The long-awaited adoption in a city that prides itself on embracing cutting-edge, environmentally friendly technologies comes as a huge relief to both city leaders and solar advocates. Supervisors are expected to approve the financing program known as Property Assessed Clean Energy, or PACE, at Tuesday’s Board of Supervisors meeting and roll it out by spring.
Jeanine Cotter, founder and president of the 10-year-old solar company Luminalt, said the program is exciting to business owners like herself and middle-class homeowners for whom solar and energy efficiency financing was previously out of reach.
The system allows homeowners to borrow money for green upgrades and pay it back, bit by bit, on their property tax bill — the debt stays with the property, not the homeowner.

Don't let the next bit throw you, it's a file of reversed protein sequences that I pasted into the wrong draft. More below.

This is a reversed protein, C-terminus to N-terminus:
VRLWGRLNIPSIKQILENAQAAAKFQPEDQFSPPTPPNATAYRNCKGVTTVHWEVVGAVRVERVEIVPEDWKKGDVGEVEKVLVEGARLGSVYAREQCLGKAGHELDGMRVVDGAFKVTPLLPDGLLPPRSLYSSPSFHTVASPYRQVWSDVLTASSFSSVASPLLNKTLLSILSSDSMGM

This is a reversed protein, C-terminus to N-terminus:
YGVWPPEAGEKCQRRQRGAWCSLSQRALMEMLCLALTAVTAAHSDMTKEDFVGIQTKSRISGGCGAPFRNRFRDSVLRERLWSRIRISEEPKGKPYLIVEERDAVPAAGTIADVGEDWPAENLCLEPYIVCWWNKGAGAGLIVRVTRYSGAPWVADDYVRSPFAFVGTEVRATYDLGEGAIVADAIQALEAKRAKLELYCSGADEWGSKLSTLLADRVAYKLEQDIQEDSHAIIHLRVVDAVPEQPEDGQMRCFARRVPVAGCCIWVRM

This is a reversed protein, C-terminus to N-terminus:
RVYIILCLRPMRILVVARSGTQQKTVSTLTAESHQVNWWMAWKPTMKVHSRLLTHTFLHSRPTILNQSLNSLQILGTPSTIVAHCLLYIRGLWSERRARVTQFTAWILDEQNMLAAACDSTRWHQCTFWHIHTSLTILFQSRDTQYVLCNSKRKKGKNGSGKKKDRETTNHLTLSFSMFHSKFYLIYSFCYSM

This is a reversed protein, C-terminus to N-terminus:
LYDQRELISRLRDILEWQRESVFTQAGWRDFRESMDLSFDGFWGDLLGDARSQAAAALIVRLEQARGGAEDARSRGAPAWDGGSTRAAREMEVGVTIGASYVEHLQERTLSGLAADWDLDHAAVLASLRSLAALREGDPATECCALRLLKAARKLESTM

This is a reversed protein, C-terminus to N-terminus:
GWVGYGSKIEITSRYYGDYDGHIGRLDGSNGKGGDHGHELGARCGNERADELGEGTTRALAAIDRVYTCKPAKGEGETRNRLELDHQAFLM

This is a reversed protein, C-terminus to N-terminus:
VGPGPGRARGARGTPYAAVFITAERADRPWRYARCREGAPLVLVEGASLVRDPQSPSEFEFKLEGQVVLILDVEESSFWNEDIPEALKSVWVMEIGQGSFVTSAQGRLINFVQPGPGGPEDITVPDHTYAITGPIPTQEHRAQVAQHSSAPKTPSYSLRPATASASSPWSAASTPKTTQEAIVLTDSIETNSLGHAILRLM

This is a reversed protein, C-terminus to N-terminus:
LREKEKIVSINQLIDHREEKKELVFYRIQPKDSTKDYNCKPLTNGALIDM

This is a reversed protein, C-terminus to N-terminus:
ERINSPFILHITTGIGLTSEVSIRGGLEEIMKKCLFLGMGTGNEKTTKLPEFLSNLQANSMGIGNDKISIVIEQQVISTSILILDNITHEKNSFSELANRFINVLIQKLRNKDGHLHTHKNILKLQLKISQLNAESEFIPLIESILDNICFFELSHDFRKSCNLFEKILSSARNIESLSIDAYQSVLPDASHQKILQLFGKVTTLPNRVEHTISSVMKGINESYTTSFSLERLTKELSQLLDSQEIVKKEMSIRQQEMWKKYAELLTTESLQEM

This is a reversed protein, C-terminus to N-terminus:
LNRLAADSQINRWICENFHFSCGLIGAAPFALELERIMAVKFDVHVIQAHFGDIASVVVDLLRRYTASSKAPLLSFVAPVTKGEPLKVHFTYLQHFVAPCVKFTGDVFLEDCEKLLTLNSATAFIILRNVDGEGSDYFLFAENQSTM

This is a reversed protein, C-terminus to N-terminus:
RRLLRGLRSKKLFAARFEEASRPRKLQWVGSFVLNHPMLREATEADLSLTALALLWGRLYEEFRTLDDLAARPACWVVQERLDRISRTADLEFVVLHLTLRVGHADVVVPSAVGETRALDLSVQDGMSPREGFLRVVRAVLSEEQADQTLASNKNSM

“What it means is that people who perhaps don’t have the credit or the funds that they would need … will have access to capital that will be paid back over the time that those improvements to their home are going to be reducing (energy) costs,” she said.
Cotter said she hopes the financing program will be a boon for small businesses like hers and allow her to hire more local employees. Four of her 24 employees were workforce development hires, meaning they were low-income or otherwise struggling residents who received training and employment placement from the city.
To learn more about the program, read the full story here.